The latest CDC change makes it easier for these employers to begin treating COVID-19 like they treat other respiratory illnesses. In many jurisdictions and industries, COVID-19 protocols have evolved away from contact tracing and reporting and now, employers can say goodbye to the five-day isolation periods (some of the last traces of the pandemic guidelines). However, employers still need to consider state and local health authorities that may have different guidelines and certain industries (like healthcare) continue to have their own requirements. In addition, for employers in New York, where COVID-19 paid sick leave still exists, employers will have to consider the impact of the change on paid sick leave obligations.


Although the Occupational Safety and Health Administration (OSHA) issued guidance on mitigating and preventing the spread of COVID-19 in the workplace, this guidance has not been updated since 2021. At that time, it largely followed the CDC guidance. The OSHA guidance, by its very terms, was "advisory in nature and informational in content." OSHA's General Duty Clause remains the standard applicable in most settings. The General Duty Clause requires employers to provide a work environment that is free from recognized hazards that are causing or are likely to cause death or serious physical harm to employees.

However, at this point, it remains questionable whether OSHA could issue citations to nonhealthcare industries under the General Duty Clause in light of the U.S. Supreme Court decision in January 2022 on the Emergency Temporary Standard for COVID-19 in which the Court questioned whether COVID-19 was even an occupational hazard in most industries. That decision, along with this new CDC guidance (which is based on data that suggests COVID-19 is waning significantly in its seriousness) suggests OSHA would have a difficult time doing so.

Will OSHA Ever Issue a Final Rule for COVID-19 in Healthcare Settings?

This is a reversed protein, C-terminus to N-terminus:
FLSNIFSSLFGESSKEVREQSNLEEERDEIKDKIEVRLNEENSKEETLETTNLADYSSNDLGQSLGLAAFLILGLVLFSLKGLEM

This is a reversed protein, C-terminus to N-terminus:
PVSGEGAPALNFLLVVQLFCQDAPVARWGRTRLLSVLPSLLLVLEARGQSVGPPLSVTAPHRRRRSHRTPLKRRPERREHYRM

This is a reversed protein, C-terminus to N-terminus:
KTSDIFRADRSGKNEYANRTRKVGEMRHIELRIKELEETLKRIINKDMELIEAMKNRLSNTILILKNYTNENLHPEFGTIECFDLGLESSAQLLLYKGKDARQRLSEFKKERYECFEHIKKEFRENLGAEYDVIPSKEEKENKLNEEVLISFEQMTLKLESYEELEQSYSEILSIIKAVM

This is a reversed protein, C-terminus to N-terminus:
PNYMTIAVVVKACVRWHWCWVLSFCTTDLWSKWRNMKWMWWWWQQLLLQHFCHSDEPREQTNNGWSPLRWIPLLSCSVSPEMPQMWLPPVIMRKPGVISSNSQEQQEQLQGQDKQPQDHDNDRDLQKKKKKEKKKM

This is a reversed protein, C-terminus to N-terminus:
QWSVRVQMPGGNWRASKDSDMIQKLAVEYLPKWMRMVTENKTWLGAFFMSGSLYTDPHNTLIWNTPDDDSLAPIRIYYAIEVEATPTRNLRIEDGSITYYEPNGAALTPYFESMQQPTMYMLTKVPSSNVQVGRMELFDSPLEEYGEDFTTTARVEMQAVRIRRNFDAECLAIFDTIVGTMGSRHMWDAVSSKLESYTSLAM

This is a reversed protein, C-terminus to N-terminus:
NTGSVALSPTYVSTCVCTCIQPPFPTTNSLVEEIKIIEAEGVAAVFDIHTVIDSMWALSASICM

Although OSHA sent its final rule for COVID-19 in healthcare to the White House's Office of Management and Budget for final approval last year, a rule has yet to be released. However, OSHA quietly updated its unified regulatory agenda for fall of 2023 to add COVID-19 to a broader proposed rule for infectious diseases, targeted to drop in June of 2024.

That proposed rule would impact healthcare, emergency response, correctional facilities, homeless shelters, drug treatment programs, and other occupational settings where employees can be at increased risk of exposure to potentially infectious people. However, OSHA often misses these self-imposed target dates in the rulemaking process. As this is an election year, even if OSHA could issue a proposed rule, solicit comments, and publish a final rule, such a rule could be set aside if the administration changes. In any event, such a rule is likely to be challenged in federal court.

The content of this article is intended to provide a general guide to the subject matter. Specialist advice should be sought about your specific circumstances.

Joseph Lynett, Katharine Weber, Melanie L. Paul, Courtney M. Malveaux, Patricia Anderson Pryor, Jenifer Bologna and Tara K. Burke

Jackson Lewis (c) Mondaq Ltd., 2024